Abigail with attitude: Glencore and Goldman
Senior employees of Glencore must feel that the gods are smiling on them. This month the $11 billion Glencore initial public offering priced before being listed on the London and Hong Kong stock exchanges. This IPO is one of the most important deals since Lehman went bankrupt. It will be the largest deal ever listed on the London Stock Exchange and the largest ever mining IPO. But what does it say about the state of the commodity market? When private equity firm Blackstone went public in June 2007, I wrote: "The flotation was a success despite the jittery market. However, Wall Street worries that when Blackstone CEO Steve Schwarzman is a seller, it’s unwise to be the other side of the trade." By the way, Blackstone’s shares priced at around $35. Today, they trade at $17.
Isn’t the Glencore IPO eerily similar? Glencore is a leading commodity trading company. As a private firm, it was shielded in the shadows and run discreetly from headquarters in a Swiss backwater, Zug. The chief executive, Ivan Glasenberg, has seen the valuation of the company increase more than 100 times since he joined it 27 years ago. When Glencore lists, Ivan will be a multi-billionaire. Can this be the right time to buy Glencore shares? One could argue that as the senior executives cannot sell all their shares immediately (and Glasenberg has said he does not intend to sell any shares), anyone who buys now will be a co-investor with some of the smartest men in the commodity world. But I look at it differently. When these guys are selling, do you want to be buying? In late 2009, Glencore issued a $2.2 billion convertible bond issue targeted at institutional investors. It offered a 5% coupon and was convertible to shares of the company if it was floated. Big investors included BlackRock, Fidelity and Singapore’s GIC. A lucky purchaser purred: "We are set to double our money after only 18 months. We want to cash in and will sell all our shares as soon as we can." That’s a delicious return but once again I ask, when the big boys tiptoe away, do you want to hurtle in?
Would it be too insensitive to ask a basic question such as why does the company need to go public? After all, Glencore has operated superbly as a private entity. There is some muttering that the company wants a "currency" so that it can expand its activities. I don’t buy this. Surely Glencore’s expansion has been just fine over the past 30 years? Too many rumours swirl about a possible merger with, or takeover of, Xstrata for me to discount such a possibility. Glencore already owns some 30% of this mining company. Again, I don’t understand the merits of such a deal apart from making big Xstrata shareholders (chief executive Mick Davies has spent roughly £9 million buying Xstrata shares in the past three years) more wealthy. An equity specialist said: "The good news is that the deal got done against a poor backdrop for commodities. And the deal was not priced at the top of the range, so Ivan left some money on the table. The bad news is that although it was cleverly marketed with the concept of cornerstone investors, I don’t think the bookrunners converted many of their meetings with key institutional investor into buy orders. The deal closed two days after pricing below the offer price of £5.30. That’s not exactly a resounding endorsement of the demand dynamic."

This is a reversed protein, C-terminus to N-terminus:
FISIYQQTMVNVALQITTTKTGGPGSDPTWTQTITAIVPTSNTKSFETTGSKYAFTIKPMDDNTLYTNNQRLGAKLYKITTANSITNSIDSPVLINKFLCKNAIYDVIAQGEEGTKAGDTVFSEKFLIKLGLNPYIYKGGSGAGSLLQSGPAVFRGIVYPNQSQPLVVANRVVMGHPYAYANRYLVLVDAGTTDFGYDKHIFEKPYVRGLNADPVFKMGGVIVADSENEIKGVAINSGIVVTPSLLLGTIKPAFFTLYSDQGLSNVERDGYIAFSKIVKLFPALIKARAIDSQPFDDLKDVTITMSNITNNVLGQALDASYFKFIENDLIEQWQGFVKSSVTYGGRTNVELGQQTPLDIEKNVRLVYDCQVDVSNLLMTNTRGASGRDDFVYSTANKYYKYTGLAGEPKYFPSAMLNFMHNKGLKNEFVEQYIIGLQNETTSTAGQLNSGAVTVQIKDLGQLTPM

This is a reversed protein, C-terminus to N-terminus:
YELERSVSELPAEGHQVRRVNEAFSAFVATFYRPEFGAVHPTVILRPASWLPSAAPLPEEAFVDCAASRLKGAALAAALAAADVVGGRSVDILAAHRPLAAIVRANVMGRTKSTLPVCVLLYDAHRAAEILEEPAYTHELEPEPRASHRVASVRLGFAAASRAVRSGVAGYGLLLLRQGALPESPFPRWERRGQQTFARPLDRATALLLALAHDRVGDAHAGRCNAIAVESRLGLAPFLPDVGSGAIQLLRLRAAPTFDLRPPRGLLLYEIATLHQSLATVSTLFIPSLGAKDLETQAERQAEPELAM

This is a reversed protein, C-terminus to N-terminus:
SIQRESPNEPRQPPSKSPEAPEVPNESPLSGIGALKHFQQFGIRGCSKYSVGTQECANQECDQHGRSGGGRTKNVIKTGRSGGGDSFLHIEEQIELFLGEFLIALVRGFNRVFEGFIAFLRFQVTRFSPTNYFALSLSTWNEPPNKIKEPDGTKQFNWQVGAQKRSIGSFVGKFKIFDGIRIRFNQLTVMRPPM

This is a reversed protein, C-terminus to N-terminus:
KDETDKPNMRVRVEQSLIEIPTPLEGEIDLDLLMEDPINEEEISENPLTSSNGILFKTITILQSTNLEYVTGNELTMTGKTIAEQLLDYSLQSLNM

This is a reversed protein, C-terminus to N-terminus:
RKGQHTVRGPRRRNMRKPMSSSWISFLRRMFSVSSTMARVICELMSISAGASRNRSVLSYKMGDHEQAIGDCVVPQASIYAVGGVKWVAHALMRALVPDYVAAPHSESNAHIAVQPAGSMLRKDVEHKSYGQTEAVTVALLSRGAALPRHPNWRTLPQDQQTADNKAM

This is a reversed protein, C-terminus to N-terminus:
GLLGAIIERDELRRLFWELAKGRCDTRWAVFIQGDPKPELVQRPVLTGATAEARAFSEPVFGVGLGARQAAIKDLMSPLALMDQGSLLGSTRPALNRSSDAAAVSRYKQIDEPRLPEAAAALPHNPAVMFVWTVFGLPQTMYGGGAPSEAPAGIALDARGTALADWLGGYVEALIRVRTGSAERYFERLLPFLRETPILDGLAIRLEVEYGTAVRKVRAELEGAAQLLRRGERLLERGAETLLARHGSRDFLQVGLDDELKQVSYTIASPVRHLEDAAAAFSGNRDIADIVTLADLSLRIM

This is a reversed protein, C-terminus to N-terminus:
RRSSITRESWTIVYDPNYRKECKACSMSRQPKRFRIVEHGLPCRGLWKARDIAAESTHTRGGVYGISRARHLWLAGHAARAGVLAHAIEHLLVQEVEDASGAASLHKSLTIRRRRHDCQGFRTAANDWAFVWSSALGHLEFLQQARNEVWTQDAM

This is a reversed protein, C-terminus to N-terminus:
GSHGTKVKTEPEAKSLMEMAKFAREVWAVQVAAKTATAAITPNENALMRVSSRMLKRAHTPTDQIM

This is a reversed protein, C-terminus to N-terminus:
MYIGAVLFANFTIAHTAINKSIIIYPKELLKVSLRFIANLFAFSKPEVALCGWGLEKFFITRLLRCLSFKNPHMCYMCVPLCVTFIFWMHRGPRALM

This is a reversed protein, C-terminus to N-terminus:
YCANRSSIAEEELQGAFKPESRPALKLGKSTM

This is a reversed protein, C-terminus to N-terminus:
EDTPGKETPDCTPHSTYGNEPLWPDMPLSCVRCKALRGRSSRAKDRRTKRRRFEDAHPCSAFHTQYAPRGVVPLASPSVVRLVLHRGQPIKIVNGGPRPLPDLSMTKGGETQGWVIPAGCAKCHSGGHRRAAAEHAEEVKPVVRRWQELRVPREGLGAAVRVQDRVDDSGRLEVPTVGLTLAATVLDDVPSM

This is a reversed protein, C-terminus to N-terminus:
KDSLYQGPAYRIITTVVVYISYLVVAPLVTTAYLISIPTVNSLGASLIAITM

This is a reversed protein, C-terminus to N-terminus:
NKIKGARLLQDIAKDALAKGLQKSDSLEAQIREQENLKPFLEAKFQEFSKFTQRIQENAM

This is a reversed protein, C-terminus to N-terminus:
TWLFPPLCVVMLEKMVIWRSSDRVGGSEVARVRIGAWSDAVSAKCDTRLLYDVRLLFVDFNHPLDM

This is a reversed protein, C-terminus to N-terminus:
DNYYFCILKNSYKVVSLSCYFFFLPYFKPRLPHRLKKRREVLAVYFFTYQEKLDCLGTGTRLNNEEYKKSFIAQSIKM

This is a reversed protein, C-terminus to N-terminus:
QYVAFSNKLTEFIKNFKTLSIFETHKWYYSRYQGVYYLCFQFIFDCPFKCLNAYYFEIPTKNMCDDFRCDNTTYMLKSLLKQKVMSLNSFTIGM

Nevertheless, the Glencore IPO is excellent news for some investment banks. The deal should produce fees of more than $275 million. The global coordinators are Citi, Credit Suisse and Morgan Stanley. It is intriguing to see that Goldman Sachs, JPMorgan and Deutsche Bank are not part of the 23-bank underwriting syndicate. Morgan and Deutsche are advisers to Xstrata but Goldman’s absence is less obvious. Ironically, Goldman was not in the top rank of underwriters for the Blackstone IPO either.
I remain worried about Goldman. In my April column, following the revelation that Goldman board member Rajat Gupta had been involved in the Galleon insider trading scandal, I wrote: "I am intrigued how many blows the Goldman Sachs brand can suffer before it is decisively diminished." Regular readers know that where Abigail ventures, others tend to follow. Now Matt Taibbi, the Rolling Stone journalist who coined the "great vampire squid" analogy for our premier investment bank, has launched another diatribe against Goldman Sachs. This new article argues that the firm should face criminal charges following a report by the Senate sub-committee chaired by Democrat Carl Levin. Goldman’s stock is down 20% year to date, which is poor compared with Morgan Stanley (down 12.6%) or JPMorgan (up 1.5%). I wonder if the market is trying to tell us something?